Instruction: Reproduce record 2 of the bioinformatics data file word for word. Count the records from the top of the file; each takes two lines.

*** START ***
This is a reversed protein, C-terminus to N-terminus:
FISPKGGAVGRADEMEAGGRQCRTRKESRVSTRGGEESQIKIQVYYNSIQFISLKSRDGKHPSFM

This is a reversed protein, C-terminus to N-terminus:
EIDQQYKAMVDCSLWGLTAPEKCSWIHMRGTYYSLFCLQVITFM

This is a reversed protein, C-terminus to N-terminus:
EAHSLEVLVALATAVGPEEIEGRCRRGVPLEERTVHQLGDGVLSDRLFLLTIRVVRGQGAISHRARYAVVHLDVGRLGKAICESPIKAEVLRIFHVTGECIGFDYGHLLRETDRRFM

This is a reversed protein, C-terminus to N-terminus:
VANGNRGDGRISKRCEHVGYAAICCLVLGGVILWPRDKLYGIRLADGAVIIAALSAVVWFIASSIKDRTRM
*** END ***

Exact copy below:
This is a reversed protein, C-terminus to N-terminus:
EIDQQYKAMVDCSLWGLTAPEKCSWIHMRGTYYSLFCLQVITFM